"strictly interpreted, so that the number of Statements taken orally is substantially reduced",
and that that recommendation of the Procedure Committee was accepted by the House?

Is the noble Viscount the Leader of the House aware that we on these Benches appreciate his courtesy in consulting us on the issue of whether or not a Statement should be repeated in this House? Is he also aware--I know he is--that any opinions expressed by us are of course within the usual channels? The noble Viscount will be aware that some of the matters that we try to take into account in considering whether or not a Statement should be repeated here are the state of business in this House and the importance of the Statement itself; that is, whether it falls into the "Tebbit category" or is considered in the opinion of the noble Viscount the Leader of the House to be a matter of national importance. Is the noble Viscount aware that we take very much to heart what the Procedure Committee says the House should do with regard to Statements made in another place?

Viscount Cranborne: My Lords, I am most grateful, as always, to the noble Lord for what I think reflects entirely my sense of what the feelings of the House are. He is, of course, as aware as I am that the usual channels always work best when the details of that rather arcane procedure continue to be wrapped in mystery.

Lord Shepherd: My Lords, I entirely agree with the comment that the usual channels should operate in confidence and, at the end of the day, through confidence, they stand by what they have agreed. Will the noble Viscount the Leader of the House draw the attention of his ministerial colleagues to the fact that it is no defence when questions are raised--certainly this has happened in this House in the past 12 months--as to why a Statement was not repeated here to say that the Opposition did not want it? In the light of what the noble Viscount has said, I think that much of the misunderstanding of the noble Lord, Lord Boyd-Carpenter, will be put at rest. However, will the noble Viscount ask his colleagues not to use the phrase, "The Opposition did not want the Statement here and therefore we did not hear it"?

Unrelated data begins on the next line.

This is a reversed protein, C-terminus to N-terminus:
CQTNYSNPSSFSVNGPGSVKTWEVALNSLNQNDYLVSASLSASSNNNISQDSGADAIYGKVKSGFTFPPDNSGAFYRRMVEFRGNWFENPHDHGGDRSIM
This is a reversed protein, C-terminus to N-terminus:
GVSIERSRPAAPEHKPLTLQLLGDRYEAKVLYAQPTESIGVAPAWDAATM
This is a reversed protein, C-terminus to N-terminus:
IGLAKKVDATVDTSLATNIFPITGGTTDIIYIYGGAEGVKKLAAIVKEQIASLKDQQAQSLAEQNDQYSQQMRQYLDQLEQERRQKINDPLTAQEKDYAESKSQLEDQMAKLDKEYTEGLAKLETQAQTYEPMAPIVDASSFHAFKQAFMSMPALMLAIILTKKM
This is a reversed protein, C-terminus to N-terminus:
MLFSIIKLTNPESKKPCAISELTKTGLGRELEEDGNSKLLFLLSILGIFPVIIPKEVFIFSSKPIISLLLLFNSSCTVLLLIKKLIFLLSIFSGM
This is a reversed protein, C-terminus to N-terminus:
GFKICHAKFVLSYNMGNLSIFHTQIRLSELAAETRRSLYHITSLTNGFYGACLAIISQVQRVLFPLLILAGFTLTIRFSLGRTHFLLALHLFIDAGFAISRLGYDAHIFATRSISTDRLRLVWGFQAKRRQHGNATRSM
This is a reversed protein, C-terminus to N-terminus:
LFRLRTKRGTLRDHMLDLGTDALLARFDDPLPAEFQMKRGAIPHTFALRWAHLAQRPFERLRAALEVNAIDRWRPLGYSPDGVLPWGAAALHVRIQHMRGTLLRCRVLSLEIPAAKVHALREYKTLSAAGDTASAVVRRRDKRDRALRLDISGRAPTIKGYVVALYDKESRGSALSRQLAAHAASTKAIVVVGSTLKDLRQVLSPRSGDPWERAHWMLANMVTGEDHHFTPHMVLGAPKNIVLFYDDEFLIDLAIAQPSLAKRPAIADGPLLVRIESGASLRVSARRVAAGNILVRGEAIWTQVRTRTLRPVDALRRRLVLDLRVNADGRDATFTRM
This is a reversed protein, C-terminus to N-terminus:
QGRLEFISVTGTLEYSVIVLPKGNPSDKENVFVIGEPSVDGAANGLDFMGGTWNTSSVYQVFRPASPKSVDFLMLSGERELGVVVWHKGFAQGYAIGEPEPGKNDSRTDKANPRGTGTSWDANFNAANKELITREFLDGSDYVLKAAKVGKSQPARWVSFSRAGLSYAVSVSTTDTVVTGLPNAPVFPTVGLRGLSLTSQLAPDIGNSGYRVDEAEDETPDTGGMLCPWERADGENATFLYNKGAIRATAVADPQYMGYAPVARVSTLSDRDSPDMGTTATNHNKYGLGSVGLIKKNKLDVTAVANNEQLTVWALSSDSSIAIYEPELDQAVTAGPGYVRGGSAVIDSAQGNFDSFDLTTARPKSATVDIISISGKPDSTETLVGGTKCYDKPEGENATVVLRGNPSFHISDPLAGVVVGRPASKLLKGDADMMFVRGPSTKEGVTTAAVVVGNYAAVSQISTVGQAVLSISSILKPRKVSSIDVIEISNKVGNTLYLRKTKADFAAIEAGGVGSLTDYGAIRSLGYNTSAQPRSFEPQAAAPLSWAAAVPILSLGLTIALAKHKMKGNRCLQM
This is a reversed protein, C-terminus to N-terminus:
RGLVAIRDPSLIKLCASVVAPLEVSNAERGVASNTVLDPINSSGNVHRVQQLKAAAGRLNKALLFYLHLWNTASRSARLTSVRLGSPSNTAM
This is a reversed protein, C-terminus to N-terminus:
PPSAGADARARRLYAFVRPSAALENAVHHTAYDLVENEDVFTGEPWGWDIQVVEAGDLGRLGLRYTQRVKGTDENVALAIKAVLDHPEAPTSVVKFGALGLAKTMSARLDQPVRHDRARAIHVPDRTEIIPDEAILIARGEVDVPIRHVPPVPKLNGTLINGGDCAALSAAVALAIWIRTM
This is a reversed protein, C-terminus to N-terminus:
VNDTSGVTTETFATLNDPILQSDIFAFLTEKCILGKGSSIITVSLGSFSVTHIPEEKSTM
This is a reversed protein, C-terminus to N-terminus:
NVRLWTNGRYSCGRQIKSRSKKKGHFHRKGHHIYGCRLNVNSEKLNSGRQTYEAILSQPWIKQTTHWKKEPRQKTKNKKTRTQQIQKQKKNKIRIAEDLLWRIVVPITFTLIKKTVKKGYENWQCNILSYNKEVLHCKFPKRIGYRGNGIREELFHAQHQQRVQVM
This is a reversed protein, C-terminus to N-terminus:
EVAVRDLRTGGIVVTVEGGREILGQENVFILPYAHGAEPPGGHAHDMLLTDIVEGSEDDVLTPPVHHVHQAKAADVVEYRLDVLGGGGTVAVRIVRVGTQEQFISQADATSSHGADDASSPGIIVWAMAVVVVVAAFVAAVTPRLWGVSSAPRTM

Viscount Cranborne: My Lords, with his experience in the management of business in this House, the noble

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Lord will know that it is always wise to rest one's case on the exact phraseology of the Procedure Committee. With his permission, and the permission of the House, I shall continue to do so.

Lord Bruce of Donington: My Lords, is the noble Viscount aware that the value originally attributed to Statements being made in another place and repeated in your Lordships' House has been greatly undermined by the growing practice of putting down planted Questions for Written Answer in another place as a substitute for making a public Statement in the place in which it ought to be made?

Viscount Cranborne: My Lords, in view of the policies being advocated with regard to your Lordships' House by the noble Lord's party at present, I am constantly gratified, if surprised, by the amount of support that I find for your Lordships' House and its procedures. I leave it to your Lordships to draw conclusions as to the institutions with which those reactors are drawing comparisons.